Skalundahögen

Skalunda, Sweden

To the west the Skalunda church there is Skalundahögen, the Barrow of Skalunda which is the largest one in Västergötland and one of the larger barrows in Scandinavia. It measures 65 metres across and it is 7 metres high. Next to the barrow there is a stone circle. This suggests that Skalunda was an important village in the Iron Ages.

Skalunda was one of the eight royal estates of early medieval Västergötland. Moreoever, the names of two homesteads, Lagmansgården and Lagmanstorp, in the neighbourhood show that the Geatish lawspeakers used to reside at Skalunda.

Birger Nerman, a Swedish archaeology professor and director of the Swedish Museum of National Antiquities, considered the Barrow of Skalunda to be the most likely burial site of the hero Beowulf, a legendary Geatish king. Skalunda is not far from a place called Årnäs, which is the same name as Earnaness where the hero died in the epic Beowulf, and it is located on a major promontory and near a minor one. The barrow has not yet been excavated.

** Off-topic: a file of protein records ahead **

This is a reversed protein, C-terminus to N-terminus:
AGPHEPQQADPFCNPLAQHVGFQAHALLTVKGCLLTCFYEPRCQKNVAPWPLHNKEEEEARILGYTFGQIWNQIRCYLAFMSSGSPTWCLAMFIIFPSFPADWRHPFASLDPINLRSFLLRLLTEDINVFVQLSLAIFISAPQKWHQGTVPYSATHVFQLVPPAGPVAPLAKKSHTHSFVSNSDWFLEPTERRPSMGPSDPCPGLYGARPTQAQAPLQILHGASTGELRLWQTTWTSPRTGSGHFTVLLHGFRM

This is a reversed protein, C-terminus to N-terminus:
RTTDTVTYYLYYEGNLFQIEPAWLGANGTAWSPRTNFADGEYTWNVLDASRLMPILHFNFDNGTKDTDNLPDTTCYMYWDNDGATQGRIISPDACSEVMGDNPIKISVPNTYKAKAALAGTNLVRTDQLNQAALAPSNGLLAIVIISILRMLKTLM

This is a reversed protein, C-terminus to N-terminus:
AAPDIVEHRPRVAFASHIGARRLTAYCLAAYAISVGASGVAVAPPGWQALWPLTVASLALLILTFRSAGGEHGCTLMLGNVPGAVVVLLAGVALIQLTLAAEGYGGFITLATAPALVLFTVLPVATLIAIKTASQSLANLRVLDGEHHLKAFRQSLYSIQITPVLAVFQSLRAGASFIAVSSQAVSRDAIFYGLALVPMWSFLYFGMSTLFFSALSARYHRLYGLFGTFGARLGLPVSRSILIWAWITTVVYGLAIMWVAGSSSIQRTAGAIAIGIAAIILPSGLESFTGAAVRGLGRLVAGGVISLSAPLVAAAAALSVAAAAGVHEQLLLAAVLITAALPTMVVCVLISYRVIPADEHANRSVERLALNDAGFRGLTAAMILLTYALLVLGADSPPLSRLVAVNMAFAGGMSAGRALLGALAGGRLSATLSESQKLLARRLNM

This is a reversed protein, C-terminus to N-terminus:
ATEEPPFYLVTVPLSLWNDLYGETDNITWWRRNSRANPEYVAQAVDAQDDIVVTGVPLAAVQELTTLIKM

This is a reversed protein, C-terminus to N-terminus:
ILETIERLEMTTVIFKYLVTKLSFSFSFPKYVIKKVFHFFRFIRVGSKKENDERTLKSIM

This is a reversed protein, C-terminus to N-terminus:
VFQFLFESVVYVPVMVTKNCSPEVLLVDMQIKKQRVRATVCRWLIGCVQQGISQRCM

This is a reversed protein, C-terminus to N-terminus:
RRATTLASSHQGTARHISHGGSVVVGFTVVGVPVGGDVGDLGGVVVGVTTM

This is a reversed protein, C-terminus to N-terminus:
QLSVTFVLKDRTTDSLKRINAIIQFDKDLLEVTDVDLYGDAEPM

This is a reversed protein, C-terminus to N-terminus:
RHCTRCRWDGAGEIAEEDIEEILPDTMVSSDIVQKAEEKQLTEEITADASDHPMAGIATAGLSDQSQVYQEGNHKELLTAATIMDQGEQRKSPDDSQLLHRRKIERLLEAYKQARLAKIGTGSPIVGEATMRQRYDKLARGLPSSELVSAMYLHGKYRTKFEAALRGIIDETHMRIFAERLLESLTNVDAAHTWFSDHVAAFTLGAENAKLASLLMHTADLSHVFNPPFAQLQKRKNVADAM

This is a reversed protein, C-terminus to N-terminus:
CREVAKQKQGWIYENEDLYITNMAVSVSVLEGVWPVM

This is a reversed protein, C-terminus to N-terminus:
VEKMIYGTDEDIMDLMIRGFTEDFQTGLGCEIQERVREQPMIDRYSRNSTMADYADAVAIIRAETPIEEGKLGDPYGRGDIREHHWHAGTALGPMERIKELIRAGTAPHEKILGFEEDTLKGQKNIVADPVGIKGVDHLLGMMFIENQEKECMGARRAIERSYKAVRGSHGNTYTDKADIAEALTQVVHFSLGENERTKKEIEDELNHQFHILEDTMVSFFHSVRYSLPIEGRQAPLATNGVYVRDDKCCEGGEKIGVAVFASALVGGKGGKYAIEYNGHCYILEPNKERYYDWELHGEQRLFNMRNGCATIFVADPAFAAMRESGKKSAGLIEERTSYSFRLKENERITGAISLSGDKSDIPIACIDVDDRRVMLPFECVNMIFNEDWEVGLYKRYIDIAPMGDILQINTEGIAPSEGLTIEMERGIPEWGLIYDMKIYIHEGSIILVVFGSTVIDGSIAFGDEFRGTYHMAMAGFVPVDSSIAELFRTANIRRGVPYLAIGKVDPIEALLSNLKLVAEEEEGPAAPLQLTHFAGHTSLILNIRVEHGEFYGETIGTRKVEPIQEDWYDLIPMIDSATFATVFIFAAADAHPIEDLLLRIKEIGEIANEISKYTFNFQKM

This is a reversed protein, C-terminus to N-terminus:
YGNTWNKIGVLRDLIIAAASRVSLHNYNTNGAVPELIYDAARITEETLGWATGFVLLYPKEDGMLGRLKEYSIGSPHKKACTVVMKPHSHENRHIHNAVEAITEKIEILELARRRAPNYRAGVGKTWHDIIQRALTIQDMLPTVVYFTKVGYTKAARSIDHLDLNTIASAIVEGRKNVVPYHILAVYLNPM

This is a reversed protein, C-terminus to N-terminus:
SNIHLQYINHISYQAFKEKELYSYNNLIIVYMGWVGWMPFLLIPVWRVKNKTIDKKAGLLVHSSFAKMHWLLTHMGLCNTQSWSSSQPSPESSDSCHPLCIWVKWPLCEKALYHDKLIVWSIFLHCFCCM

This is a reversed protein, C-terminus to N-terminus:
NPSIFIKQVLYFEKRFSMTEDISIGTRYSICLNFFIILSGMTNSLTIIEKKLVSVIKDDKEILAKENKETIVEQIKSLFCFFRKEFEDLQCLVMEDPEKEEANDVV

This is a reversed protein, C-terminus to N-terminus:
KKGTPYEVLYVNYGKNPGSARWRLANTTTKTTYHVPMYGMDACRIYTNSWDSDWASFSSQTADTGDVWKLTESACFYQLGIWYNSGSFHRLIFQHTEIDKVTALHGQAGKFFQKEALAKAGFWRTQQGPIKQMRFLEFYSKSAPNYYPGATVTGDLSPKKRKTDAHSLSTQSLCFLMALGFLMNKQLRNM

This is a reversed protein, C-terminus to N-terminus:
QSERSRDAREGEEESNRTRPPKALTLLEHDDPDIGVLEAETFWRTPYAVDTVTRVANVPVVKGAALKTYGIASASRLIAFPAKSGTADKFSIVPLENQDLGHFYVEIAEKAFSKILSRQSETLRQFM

References:

Comments

Your name



Details

Founded: 700 AD
Category: Cemeteries, mausoleums and burial places in Sweden
Historical period: Vendel Period (Sweden)

More Information

en.wikipedia.org

User Reviews

Powered by Google

Featured Historic Landmarks, Sites & Buildings

Historic Site of the week

St. Martin Rotunda

The Chapel of St. Martin is the only completely preserved Romanesque building in Vyšehrad and one of the oldest in Prague. In was built around 1100 in the eastern part of the fortified outer ward. Between 1100 and 1300, the Rotrunda was surrounded by a cemetery. The building survived the Hussite Wars and was used as the municipal prison of the Town of the Vyšehrad Hill.

During the Thirty Years’ War, it was used as gunpowder storage, from 1700 to 1750, it was renovated and reconsecrated. In 1784, the chapel was closed passed to the military management which kept using it as a warehouseand a cannon-amunition manufacturing facility. In 1841, it was meant to be demolished to give way to the construction of a new road through Vyšehrad. Eventually, only the original western entrance was walled up and replaced with a new one in the sountren side. The dilapidating Rotunda subsequently served as a shelter for the poor.